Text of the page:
SB-50DX: Nikon's newest consumer flash

After spending a weekend with the SB-50DX I'm both entranced by some of the very useful features that Nikon has finally added to their flash system and disappointed that they've eliminated enough of the features needed by a pro so that the flash is pretty much only useful for consumers. In particular the SB-50DX is designed to work with a pop-up flash, so owners of the N70 & N80 can add this flash and have a very powerful setup.

When you first open the box, you'll be struck by the nice case and slightly smaller size of the SB-50DX. It's not enough smaller than the SB-28(DX) to buy just for the size savings, but it is a little more compact. The flash body angles forward from the camera rather than being straight up. The rotating portion of the flash head moves up and down just like with other Nikon flashes, but it is a little more difficult to orient it since the flash body is already angled. There is a wide-angle flash diffuser, although the small white "bounce card" is missing from this flash. There is another bounce card, but it is only for use as part of a dual flash setup with the pop-up flash on a Nikon consumer camera. You'll also notice that the head only moves up and down. Gone is the two dimensional pivot, so you can not use the flash to bounce light if you are shooting verticals.

To begin with the overall specs, the SB-50DX has a little more than half of the Guide Number (GN) of its big brothers the SB-28 and SB-28DX. For ISO 100 at 50mm, the 28DX has a GN of 139 and the 50DX has a GN of 85. It's easy to assume that the power output is the major difference between the two. But in fact that only one of many important differences. The first two differences are apparent from reading the manual. The SB-50DX does not have an A mode, and it does not allow manual settings other than full power. For many folks this is a non-issue. But if you're one who has been wrestling with flash issues on the D1 you'll be sorely disappointed when you can't set the flash to "A."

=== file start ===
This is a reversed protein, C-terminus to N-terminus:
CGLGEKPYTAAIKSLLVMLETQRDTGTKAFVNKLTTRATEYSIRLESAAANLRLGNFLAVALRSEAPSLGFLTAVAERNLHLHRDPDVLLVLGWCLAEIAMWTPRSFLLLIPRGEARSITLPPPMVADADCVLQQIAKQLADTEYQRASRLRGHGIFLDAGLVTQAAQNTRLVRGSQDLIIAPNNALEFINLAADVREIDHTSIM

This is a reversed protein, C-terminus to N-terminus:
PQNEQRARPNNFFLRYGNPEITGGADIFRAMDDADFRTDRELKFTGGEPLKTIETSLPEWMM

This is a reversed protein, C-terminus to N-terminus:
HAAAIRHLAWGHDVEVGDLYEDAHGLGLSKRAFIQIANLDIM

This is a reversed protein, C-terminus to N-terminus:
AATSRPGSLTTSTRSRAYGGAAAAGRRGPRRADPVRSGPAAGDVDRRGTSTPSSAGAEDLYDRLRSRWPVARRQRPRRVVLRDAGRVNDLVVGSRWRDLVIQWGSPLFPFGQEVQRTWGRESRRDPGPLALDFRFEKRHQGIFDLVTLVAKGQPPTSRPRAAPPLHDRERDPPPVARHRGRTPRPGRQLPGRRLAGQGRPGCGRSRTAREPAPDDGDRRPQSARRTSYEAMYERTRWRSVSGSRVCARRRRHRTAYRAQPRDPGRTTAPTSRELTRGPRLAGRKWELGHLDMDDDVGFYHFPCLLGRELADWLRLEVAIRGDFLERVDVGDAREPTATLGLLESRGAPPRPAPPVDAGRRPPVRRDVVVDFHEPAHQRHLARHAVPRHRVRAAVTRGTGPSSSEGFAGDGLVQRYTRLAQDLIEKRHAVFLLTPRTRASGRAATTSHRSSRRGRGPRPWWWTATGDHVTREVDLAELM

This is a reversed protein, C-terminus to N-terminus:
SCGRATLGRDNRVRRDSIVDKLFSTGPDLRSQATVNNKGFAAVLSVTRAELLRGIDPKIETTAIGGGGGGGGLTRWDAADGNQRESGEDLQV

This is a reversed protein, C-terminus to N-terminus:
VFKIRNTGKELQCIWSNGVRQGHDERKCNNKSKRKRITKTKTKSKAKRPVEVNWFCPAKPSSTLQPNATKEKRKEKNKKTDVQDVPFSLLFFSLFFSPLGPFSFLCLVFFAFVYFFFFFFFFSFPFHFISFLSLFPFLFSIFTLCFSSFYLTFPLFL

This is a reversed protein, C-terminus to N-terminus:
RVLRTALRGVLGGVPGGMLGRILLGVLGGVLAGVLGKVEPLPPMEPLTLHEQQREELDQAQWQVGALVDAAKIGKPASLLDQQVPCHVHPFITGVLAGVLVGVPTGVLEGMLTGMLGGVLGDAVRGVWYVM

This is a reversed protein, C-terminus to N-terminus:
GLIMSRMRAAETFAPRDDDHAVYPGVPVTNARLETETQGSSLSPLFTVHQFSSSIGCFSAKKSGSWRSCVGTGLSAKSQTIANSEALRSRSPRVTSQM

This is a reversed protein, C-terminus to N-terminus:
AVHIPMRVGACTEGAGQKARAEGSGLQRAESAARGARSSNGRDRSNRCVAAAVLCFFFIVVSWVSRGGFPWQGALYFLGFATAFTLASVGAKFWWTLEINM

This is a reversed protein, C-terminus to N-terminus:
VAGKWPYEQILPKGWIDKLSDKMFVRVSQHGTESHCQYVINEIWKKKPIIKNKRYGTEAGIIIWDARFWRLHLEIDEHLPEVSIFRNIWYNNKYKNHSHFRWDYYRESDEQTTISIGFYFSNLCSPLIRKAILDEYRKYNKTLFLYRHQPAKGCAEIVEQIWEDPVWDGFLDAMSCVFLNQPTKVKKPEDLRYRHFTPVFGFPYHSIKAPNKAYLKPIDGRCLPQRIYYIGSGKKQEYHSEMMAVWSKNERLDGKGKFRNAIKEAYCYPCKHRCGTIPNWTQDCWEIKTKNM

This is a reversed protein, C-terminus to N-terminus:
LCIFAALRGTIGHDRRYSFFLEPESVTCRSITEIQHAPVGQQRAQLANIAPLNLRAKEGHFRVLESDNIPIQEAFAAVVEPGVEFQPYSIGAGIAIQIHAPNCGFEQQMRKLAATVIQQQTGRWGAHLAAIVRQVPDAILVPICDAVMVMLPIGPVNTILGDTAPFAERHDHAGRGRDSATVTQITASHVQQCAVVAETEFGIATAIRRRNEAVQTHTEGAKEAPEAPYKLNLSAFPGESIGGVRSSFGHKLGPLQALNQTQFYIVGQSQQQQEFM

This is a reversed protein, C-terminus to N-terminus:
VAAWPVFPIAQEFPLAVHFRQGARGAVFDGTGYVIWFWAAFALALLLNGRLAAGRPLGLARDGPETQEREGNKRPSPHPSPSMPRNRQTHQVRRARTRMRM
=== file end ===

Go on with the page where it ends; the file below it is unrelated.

Physically examining the flash reveals a couple other important differences. Instead of the hard to use (especially in the wet and cold) ridged knob familiar from other Nikon flashes, the SB-50DX has an easy to use locking lever. That's one feature I'd like to see on the next Nikon pro flash. Unfortunately, Nikon has also removed the "detent" that keeps the flash head from depressing below horizontal. This is a real pain. Since the flash body is at an angle and there is no clear stop for the rotating section it is very easy to find yourself shooting with the flash aimed down and wondering why your flash isn't firing as far as it should.

Also missing from the newer unit is the flash distance meter. So you're on your own as far as figuring out whether you have enough power to light your subject. Nikon has added the ability to set flash exposure compensation in increments of 1/6 of a stop for digital cameras. I'm not sure how much value that really is and it forces you to click the + or - button twice as often to get to a particular compensation value. One nice feature of the new flash is tighter communication with the camera. When you turn your Nikon camera off or on--if it is an N70, 80, 90, F5, F100, or D1, the flash turns itself off and on at the same time. This isn't a big deal, but it's nice that the flash and camera work together.